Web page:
Is it better to be trusted than to be loved?


I love reading quotes. Not just ones I agree with either. In fact I believe the best quotes are the ones that make you think. Here’s a good example and the catalyst for this column. [Note: there are several versions of this quote – as there are many well-known quotes – I’m using the one most familiar to me.]

It is better to be trusted than to be loved.

My first response to this was to feel a certain alignment with it, as if it’s something both profound and that I ought to agree with it. But on second look I began to wonder about both the quote and that first impression of mine. [At this point I’ll cease describing the inner workings of my mind lest it drive you crazy!]

One of the things I wonder about that quote is: what is the difference between being trusted and loved? If you love someone don’t you trust them?

Not necessarily. Or to put it another way, you don’t always trust them to do the right, good or helpful thing. Ask anyone who loves an addict who’s in the grip of his or her addiction and they’ll be the first ones to tell you that. No matter how much you may love someone in the throes of addiction, you can’t trust them to do anything other than what’s harmful to themselves and pretty much everyone else as well.

You could say, “Hey, that’s trusting them isn’t it?” Yeah – sort of. But I don’t think that’s what the person who said this had in mind. If he did then you can trust almost everyone. Hey, I trust Hitler to murder Jews and I trust Jeffery Dahmer to eat people too!

Wow – I’m pretty sure I’d rather be loved than trusted in that way!

But that’s not really trust. That’s just expecting someone to act in a certain way because of their track record. It’s not trusting myself to them. It’s not being vulnerable with them because I trust them not to hurt me.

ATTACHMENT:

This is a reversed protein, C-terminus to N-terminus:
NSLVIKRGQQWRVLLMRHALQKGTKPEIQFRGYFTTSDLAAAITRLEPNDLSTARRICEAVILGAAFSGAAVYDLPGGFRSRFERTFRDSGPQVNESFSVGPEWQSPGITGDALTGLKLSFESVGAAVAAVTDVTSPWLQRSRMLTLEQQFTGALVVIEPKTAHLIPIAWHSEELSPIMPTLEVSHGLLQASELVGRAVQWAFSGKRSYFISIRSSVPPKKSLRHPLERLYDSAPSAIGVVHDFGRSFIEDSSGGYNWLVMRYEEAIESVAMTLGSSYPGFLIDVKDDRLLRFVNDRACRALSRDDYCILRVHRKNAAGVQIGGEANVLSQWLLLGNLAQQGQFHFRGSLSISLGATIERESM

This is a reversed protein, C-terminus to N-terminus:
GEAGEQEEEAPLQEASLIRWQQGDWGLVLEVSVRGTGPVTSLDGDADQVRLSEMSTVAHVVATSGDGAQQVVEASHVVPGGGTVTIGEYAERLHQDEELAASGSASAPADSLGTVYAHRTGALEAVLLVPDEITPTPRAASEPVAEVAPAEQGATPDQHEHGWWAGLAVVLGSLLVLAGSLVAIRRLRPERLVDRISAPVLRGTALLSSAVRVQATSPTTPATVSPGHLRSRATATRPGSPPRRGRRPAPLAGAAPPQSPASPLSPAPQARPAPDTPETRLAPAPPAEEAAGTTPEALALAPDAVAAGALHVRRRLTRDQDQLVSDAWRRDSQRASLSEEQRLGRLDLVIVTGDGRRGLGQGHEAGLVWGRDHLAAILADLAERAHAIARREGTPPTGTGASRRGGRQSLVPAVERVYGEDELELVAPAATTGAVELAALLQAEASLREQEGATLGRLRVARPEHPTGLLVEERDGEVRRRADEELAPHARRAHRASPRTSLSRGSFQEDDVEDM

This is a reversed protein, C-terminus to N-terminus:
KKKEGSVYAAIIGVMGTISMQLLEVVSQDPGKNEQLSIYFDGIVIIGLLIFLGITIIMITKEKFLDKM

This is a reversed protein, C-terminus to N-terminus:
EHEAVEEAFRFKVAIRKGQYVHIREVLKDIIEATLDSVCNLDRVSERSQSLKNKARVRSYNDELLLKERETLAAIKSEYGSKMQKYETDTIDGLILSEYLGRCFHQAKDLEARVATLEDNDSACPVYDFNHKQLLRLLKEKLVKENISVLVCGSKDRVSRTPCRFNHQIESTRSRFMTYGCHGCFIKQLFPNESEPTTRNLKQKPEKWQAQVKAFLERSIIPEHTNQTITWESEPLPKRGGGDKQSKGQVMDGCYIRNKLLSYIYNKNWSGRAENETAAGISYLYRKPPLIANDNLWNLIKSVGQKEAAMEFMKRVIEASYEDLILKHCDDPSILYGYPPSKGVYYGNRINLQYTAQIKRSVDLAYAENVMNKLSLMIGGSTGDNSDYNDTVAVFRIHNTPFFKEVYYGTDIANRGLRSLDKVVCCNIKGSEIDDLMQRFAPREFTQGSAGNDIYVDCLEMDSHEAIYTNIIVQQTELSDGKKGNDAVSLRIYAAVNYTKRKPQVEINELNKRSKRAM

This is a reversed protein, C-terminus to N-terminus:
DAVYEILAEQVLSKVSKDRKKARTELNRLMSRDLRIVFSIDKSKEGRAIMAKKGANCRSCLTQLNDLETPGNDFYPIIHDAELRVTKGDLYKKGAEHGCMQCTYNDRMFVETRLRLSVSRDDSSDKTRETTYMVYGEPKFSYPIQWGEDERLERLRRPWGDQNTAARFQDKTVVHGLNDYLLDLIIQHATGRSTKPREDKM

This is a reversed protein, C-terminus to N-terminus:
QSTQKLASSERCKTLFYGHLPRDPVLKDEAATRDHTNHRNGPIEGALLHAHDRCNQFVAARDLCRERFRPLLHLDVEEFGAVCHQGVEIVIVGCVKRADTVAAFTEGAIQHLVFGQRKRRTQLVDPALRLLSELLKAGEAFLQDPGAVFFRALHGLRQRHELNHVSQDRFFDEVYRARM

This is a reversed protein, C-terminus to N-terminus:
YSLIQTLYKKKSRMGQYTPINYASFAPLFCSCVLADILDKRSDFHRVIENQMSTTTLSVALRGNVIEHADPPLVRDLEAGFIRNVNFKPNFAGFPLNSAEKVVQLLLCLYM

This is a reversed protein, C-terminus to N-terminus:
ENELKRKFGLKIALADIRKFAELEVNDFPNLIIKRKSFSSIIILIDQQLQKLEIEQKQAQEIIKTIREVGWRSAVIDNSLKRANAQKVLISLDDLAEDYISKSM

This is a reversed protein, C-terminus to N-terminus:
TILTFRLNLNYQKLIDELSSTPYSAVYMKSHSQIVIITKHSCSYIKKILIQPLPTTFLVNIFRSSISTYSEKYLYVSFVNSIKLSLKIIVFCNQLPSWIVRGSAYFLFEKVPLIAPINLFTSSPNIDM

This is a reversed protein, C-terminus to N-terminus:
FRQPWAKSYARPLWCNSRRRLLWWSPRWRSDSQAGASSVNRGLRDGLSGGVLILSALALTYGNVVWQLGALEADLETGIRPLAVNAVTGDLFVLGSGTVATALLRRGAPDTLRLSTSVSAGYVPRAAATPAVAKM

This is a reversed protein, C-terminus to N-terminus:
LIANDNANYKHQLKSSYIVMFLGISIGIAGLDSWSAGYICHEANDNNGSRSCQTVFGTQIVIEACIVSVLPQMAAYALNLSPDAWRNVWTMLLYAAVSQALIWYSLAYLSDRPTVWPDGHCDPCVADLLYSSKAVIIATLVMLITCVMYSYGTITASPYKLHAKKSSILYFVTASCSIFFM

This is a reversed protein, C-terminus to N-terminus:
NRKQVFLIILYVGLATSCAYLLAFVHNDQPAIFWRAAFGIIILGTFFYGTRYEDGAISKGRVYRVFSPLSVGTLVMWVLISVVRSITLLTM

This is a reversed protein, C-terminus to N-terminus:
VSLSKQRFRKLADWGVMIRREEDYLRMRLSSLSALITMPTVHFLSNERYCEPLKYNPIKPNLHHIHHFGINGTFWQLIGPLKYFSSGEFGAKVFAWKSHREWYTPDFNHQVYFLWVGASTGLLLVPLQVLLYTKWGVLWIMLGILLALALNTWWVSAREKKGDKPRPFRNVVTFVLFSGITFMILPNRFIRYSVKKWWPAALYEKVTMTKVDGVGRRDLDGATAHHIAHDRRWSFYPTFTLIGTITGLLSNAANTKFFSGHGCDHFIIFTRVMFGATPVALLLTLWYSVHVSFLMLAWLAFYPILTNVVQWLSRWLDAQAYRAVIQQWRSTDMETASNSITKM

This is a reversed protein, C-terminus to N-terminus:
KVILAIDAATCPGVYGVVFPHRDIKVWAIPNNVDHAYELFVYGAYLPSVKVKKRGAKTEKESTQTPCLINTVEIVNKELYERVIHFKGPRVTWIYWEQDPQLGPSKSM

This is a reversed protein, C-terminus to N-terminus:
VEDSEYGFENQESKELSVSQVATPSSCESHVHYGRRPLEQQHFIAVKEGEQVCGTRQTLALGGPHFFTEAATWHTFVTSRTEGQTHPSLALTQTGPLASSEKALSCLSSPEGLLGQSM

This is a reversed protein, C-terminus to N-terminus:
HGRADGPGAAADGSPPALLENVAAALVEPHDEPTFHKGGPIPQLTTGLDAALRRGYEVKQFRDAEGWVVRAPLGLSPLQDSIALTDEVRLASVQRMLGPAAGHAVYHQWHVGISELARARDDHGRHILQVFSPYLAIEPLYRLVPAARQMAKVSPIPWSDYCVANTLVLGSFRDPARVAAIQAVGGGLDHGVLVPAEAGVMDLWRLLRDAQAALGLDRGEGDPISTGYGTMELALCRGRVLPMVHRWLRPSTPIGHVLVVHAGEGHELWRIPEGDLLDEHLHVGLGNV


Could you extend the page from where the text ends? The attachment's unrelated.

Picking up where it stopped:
That’s real trust to me. It’s not thinking you know what someone will do. It’s the willingness and desire to give a private part of myself to you knowing you’ll be a loving and careful custodian of that trust.

So is trusting someone the same as love? No, but I do believe it’s an act of love. Love is far greater than trust. I’m called to love my enemies but not to entrust myself to them. Love is freely given and I believe should be given to all.

Trust is not freely given. It’s a response to someone who acts in a trustworthy manner. The more I see that I can trust you the more I will trust you. Trust is an act of love and is a hallmark of a healthy relationship. The less I trust the less healthy that relationship is.

The Beatles sang, “All you need is love,” and then proved they didn’t understand a word of what they had said by breaking up. A lot of relationships break up because of a lack of trust and love because a lot of people don’t really understand either one.

Life becomes more meaningful and enjoyable when we love and trust others. As long as I understand that love is freely given but trust has to be earned (to one degree or another) things will go well and life can be pretty good.

When I confuse the two and demand you earn my love but freely give away my trust to people who don’t love me and won’t respect that trust I get into real trouble.

So love freely, trust wisely, in that order and you’ll really have something good going.

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Louie Marsh is pastor of Christ’s Church on the River on the Parker Strip. Visit his website HERE.

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